This may annoy you. The reason I’m making this assumption is that major religions do seem to be more onerous on woman than men. If we were talking about a genuine religion one reason for that could be that the Gods are less tolerant of women. But this society stands for one of the many with false beliefs. You may be aware of an ancient religion with a female head and proto-feminist believes. I know the earth goddess cult which is popular among some modern pagans might be an example of this. Personally I’m not sure that depictions of women necessary show that they were in control. Quite a few Mediterranean civilisations were big on depicting bulls or calves. I’m pretty certain the head priest wasn’t bovine. Even if some religions were gynocentric, I’m afraid that the written evidence would suggest that it was more often a man’s world.
I’m not writing off the whole of ancient female experience, but for the purposes of a simple model I’m not including it. Adding in a feminine perspective would be an interesting task for later, because it’s hard to build up a convincing argument while ignoring 50% of humanity.
So consider the married man in the ancient world. His wife has children, but how does he know they are his? Belief in a divinity that watches over moral behaviour would provide support for the belief they are his. Such a man may provide more diligently for the children than one who harboured doubts*. As for the woman it is necessary, from the male point of view, that she beliefs that transgressions are observed as this adds a further likelihood that infidelities will be discovered.
This becomes an issue at marriage. In the ancient world marriage was in some ways a commercial deal between two families. Part of the family’s wealth was to be invested in strangers with the intention that offspring would be produced. If you are looking for a wife, who is the more attractive proposition? To take two extreme examples, the pious woman or the faithless woman? To provide the best household for a son, father would do best to marry his sons to women who appear to be pious. To make his own daughters attractive to potential mates then a father should instil the appearance of piety in his own daughters, and the easiest way to do this is for them to believe in the local religion and observe it.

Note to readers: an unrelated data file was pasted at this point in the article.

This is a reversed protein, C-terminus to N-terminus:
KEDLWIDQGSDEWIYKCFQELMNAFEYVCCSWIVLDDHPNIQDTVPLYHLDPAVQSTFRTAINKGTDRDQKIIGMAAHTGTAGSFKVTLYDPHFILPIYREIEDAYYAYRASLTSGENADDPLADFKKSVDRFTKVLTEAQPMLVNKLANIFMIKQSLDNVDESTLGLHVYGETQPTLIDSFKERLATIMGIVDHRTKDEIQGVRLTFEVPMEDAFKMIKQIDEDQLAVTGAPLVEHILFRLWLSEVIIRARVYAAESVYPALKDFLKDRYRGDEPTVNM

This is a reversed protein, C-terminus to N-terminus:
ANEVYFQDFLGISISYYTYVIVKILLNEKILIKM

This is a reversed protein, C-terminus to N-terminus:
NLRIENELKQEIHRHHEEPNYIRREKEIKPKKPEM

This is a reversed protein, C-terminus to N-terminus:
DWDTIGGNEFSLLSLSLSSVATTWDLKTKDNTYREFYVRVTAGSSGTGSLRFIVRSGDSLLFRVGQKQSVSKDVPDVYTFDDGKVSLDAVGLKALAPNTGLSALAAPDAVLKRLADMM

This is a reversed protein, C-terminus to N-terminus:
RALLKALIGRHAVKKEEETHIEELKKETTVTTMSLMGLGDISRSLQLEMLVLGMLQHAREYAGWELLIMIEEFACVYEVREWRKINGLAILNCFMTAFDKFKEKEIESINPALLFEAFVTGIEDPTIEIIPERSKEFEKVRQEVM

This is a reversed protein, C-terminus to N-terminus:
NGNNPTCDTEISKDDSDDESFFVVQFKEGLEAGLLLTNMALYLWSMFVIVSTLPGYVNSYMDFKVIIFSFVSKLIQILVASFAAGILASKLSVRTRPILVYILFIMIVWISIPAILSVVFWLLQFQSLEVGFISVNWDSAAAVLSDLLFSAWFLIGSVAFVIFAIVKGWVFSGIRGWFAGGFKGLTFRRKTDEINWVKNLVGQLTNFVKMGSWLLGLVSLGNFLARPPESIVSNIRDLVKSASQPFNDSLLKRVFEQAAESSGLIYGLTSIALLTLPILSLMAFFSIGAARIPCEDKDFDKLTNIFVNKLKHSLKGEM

The father of daughters is also taking a risk. He is investing a substantial dowry in the new family. Again which males would be the more attractive? Faithless males or pious males? A man who is willing to have affairs may spread his support for his children amongst the mothers too. The dowry no only funds the genes of the wife’s family but also the genes of the husbands and his mistress(es). Therefore piety would also be attractive in a male. If belief is genuine you would also expect the children to inherit the religion of the parents. Richard Dawkins points out in the same Viruses of the Mind “…it is a telling fact that, the world over, the vast majority of children follow the religion of their parents rather than any of the other available religions.” It was at this point I half-remembered that vertically transmitted parasites tend to be more benign than horizontally transmitted parasites. This was far too good an idea to be one of my own so I did a quick search and found the late Ben Cullen’s paper: “Parasite Ecology and the Evolution of Religion” which is both well written and short.